Mobile-First, Cloud-First MTAs
2014 was an interesting year for Microsoft Technology Associate (MTA) certifications. The certification level was released in the summer of 2010 and had spawned a series of 13 exams. By passing one exam = one MTA.
The 13 exams were:
It was understandable that Microsoft took this move as the advent of the Windows 8 and Windows Phone 8 Operating Systems meant that the content of these exams had become outdated.
Autumn/Winter 2014 was quite strange. In October 2014, Microsoft released a new IT Academy roadmap where they had put in a couple of new MTAs (more about that later) and in December they announced the following exams would be retired in July 2015:
- 98-363: Web Development Fundamentals
- 98-372: Microsoft .NET Fundamentals
- 98-374: MTA: Gaming Development Fundamentals
- 98-349: Windows Operating System Fundamentals
The retirement of 98-349 was a massive shocker since this is based on the Windows 7 Operating System and could be easily adjusted to include Windows 8.1/10 content. However, as the whole Microsoft Strategy is changing from “a computer on every desk” (which to be fair has been achieved) to a “Devices and Solutions” organisation, the certification portfolio has been changing quite rapidly as well.
The key to all of this is Satya Nadella’s mantra of “Mobile-First, Cloud-First” which fits extremely well with two new MTA exams to be released on 5th January 2015 (tentatively):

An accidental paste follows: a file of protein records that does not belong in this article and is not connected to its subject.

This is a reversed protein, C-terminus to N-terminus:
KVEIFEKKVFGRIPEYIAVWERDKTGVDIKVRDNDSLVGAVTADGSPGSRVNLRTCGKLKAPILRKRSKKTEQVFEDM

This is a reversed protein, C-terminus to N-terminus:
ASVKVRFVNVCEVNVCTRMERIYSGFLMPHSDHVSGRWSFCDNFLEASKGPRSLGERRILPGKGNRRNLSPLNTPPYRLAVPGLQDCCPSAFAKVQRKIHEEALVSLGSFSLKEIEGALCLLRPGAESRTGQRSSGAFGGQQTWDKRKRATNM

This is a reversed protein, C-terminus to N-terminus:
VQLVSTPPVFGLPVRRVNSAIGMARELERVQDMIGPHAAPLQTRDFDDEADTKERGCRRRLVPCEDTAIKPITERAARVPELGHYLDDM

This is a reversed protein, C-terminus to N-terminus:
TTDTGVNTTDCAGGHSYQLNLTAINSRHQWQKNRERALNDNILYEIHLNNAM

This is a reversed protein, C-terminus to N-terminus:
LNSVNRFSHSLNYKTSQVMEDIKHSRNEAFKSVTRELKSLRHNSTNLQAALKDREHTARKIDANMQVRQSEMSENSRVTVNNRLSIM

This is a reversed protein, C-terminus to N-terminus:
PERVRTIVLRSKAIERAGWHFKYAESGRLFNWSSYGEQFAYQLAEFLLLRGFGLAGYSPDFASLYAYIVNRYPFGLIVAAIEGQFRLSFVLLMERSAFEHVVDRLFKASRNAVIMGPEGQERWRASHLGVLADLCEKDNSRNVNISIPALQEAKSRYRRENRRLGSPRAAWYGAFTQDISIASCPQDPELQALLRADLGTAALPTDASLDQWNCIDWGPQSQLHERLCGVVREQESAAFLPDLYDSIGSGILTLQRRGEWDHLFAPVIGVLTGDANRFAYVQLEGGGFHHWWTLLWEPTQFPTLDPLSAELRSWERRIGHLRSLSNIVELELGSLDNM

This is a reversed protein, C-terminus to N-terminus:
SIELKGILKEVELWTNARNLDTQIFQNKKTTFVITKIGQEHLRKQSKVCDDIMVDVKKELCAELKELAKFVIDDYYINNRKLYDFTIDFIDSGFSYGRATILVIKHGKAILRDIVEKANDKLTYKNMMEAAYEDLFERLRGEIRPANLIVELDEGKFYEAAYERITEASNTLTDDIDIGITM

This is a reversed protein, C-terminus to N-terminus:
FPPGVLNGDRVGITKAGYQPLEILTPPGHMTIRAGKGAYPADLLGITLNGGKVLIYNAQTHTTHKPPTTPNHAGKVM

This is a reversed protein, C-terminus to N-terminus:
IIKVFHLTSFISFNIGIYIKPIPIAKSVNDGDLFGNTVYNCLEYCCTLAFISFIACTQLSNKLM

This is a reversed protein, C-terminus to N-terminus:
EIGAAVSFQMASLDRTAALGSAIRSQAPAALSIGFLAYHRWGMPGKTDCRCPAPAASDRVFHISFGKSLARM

Looking at the objectives, it would be difficult for academia (especially at the school/apprenticeship level) to deliver coherent courses for these exams. Educators would require a low-cost and easy way to provision accounts for students on Azure, Office 365 and Intune.
Currently there is the Azure Educator Grant but it is targeted towards Higher Education. Also, it may not provide sufficient resources for all the areas that the courses would need to cover.
At the MOC level, Learning Partners can request Azure passes. It would be awesome if something similar was provided for Educators.
The first hint of these two new exams were in the IT Academy Roadmap from October 2014:
If you look at the full roadmap, there are still a number of MTAs missing but the official stance from Wendy Johnson (Sr. Product Manager, Academic Certification at Microsoft Learning Experiences) is:
“The other MTAs are still all available and supported, including the likes of Security, Server Admin, etc, but are not highlighted in the roadmap. Longer term, we do expect to incorporate some key concepts from retiring exams into updated and new MTA exams, all reflective of the shift in technology strategy we see happening at Microsoft today.”
The missing exams from the ITA roadmap are:
There are rumours rife about the fate of these exams but unless I see anything solid, I don’t think it would be fair to write anything here.
So, the good news is that in January 2015 the MTA portfolio will look like this:
However, in August 2015 (assuming nothing else changes) the MTA portfolio will look like this:
So, we’ve gone from 13 exams to 9 exams with the possibility of further convergence. 2015 should definitely be an interesting year for the MTA certifications.